For many years, Hosni Mubarak has sold himself to the West and the Israelis -- and the Egyptian people -- as a force of stability and moderation.Since Tuesday, he can no longer make this claim with even a veneer of credibility, nor present himself as a hero to his fellow Egyptians. His violent crackdown against peaceful and overwhelmingly anti-Mubarak protesters moves him from tolerable autocrat to embarrasing pariah.
This may sound heartless, but many countries find themselves allied with dictators, especially in regions with few if any democratic governments. It's a Devil's deal -- keep your repressive enforcement tactics below the radar, make some pretense of representative government, and we'll focus on your positive attributes.
A line is crossed when a leader openly overstays even his own pretext for power. In Tunisia, the revolt happened too quickly for most nations to renounce then-President Ben Ali. In the case of countries like Cote d'Ivoire, Zimbabwe and Belarus, we don't need their friendship enough to keep looking the other way when that line is crossed. Because of Mubarak's role in sustaining bilateral peace with Israel and promoting broader Mideast efforts -- and the inextricable billions in U.S. assistance -- it will not be so easy to break with Egypt and our leverage over him is limited. But neither can we keep looking the other way. The genie is out of the bottle.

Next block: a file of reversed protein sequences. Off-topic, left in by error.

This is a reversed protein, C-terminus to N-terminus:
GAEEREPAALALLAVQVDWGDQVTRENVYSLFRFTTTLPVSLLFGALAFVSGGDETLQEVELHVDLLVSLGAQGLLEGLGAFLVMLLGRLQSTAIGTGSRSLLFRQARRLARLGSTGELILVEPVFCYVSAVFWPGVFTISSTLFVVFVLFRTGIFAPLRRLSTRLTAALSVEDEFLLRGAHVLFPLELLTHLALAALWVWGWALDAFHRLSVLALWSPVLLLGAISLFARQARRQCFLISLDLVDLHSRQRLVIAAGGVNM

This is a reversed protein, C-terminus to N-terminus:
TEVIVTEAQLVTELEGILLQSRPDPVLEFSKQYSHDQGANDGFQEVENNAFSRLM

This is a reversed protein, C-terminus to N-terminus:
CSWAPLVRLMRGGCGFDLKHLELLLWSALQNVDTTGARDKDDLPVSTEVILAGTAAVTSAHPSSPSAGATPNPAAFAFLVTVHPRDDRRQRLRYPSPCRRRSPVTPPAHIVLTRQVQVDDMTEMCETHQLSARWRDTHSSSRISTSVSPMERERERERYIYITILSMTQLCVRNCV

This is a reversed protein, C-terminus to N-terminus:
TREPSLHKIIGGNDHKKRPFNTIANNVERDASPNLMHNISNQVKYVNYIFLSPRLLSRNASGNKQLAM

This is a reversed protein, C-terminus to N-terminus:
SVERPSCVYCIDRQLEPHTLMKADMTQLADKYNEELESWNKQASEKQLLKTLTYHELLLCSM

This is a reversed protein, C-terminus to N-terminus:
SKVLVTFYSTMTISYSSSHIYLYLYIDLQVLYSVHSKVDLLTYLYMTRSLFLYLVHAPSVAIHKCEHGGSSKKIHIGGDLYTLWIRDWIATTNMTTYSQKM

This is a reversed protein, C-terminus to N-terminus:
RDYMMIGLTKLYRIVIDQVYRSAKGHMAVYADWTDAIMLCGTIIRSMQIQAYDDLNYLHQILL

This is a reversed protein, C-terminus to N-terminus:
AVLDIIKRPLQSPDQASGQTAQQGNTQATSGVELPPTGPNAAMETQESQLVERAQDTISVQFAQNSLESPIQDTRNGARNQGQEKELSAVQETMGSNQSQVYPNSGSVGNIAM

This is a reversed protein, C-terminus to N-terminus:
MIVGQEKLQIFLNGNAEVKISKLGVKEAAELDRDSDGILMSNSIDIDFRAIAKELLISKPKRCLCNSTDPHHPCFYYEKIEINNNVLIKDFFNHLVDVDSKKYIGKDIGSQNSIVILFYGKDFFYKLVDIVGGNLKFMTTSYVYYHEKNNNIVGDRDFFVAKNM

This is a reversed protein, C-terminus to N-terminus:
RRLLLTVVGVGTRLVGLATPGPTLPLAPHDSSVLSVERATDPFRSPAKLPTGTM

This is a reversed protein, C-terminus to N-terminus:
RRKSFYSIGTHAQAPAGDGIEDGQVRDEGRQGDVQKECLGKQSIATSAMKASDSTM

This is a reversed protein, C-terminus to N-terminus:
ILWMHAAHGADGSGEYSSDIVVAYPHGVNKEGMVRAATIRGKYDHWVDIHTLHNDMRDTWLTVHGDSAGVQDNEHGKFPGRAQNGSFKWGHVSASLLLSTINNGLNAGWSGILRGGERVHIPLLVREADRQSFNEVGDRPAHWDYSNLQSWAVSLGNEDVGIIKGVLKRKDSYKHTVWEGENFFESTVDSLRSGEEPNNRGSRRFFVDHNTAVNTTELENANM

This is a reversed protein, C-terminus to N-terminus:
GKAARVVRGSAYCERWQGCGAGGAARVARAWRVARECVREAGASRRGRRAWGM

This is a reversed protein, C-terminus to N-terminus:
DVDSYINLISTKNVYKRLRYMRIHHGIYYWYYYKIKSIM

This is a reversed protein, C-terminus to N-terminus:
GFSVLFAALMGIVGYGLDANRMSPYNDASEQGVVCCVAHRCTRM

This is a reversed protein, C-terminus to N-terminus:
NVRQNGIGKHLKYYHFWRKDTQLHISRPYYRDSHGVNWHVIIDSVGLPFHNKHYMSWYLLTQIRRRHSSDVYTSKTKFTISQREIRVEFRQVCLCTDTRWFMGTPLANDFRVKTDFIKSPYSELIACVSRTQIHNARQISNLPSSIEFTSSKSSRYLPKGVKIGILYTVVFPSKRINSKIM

Mubarak has lost the confidence of his own people, and he is willing to attack and impoverish them. He is willing to sack the Egyptian Museum's 5,000 years' worth of Egyptian cultural heritage. He is willing to take Egypt down with him. Unless he loses the support of his own military sponsors or gives up on his own, Mubarak will probably get to stay in power, but without the aura of domestic legitimacy and international respectability.